New NSF Funding Will Advance Sub-Terahertz/Terahertz Dielectric Sensor Research
Professor Q. Jane Gu leads the project to bridge the critical gap between optical and electronic sensing
Professor of Electrical and Computer Engineering Q. Jane Gu has received funding from the National Science Foundation, or NSF, for her sub-terahertz/terahertz dielectric sensors research.
The nearly $400,000 grant will fund a proposed project, the results of which are expected to not only directly advance ubiquitous dielectric sensing but also impact society at large.
The dielectric constant, also referred to as relative permittivity, of a substance or material is a measure of its ability to store electrical energy and is an important property of materials and biological cells.
According to Gu, the ubiquitous and fast sensing of dielectric constants will not only help humans better understand themselves and their surrounding environments but also help prevent devastating events such as global pandemics. Gu and her research group hope to bridge the critical gap between optical sensing and electronic sensing.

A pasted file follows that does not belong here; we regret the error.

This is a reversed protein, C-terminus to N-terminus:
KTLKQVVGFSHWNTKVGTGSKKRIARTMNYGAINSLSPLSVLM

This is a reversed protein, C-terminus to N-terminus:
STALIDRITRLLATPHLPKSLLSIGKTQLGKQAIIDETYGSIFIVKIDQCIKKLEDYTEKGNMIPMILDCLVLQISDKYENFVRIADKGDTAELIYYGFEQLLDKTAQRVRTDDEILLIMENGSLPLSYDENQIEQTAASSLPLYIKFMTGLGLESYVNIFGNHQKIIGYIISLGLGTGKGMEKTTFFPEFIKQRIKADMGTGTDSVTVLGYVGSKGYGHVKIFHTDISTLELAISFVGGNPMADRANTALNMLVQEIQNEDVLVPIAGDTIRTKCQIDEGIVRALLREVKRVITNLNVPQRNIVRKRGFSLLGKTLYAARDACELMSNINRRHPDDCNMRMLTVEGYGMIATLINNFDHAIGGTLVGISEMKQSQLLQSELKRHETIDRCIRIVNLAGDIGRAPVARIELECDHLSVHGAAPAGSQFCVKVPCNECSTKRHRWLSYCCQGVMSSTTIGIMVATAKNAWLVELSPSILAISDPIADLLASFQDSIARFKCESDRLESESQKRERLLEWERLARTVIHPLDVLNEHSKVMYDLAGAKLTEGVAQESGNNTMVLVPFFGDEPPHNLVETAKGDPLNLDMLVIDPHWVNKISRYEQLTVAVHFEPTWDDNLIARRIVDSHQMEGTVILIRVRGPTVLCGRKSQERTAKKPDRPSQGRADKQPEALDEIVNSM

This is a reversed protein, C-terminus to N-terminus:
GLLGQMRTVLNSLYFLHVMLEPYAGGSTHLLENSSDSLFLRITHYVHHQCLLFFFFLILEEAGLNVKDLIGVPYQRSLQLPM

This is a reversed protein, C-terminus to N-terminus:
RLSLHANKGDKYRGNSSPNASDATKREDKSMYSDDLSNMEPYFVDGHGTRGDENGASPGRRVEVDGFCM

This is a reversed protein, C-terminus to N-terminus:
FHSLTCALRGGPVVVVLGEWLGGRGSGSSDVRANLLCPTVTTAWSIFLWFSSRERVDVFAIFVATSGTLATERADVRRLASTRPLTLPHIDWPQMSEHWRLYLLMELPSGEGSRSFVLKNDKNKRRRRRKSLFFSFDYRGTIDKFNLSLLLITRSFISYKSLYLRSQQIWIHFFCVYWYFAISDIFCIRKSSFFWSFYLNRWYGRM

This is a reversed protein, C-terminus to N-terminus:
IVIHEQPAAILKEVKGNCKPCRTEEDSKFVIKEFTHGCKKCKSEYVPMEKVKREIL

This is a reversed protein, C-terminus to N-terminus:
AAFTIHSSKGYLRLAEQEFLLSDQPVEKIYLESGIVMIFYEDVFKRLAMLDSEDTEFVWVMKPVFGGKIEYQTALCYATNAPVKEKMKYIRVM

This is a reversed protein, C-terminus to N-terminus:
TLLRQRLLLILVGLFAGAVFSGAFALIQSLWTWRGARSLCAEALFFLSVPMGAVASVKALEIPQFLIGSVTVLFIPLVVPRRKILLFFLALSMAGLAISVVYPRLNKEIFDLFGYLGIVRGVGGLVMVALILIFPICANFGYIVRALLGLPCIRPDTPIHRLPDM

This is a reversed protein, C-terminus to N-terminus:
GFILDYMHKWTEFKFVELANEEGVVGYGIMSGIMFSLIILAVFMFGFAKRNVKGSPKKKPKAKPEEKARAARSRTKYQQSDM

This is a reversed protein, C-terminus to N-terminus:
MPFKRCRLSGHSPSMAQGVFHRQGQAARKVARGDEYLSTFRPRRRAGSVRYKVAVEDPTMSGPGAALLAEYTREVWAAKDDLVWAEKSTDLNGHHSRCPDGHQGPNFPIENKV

“Ubiquitous dielectric sensing requires not only high performances such as accurate, robust and trustworthy results but also a fast response, small form factor, low cost and low power consumption for sensors to be widely deployed in different scenarios and applications,” Gu explained.
To realize their goal of ubiquitous sensing, Gu and her research group will employ sub-terahertz/terahertz, or THz, ring-resonator-based dielectric sensors to leverage the benefits of both high-performance optical micro-ring resonator sensors and unparalleled on-chip signal processing with THz speed from advanced semiconductor devices and circuits.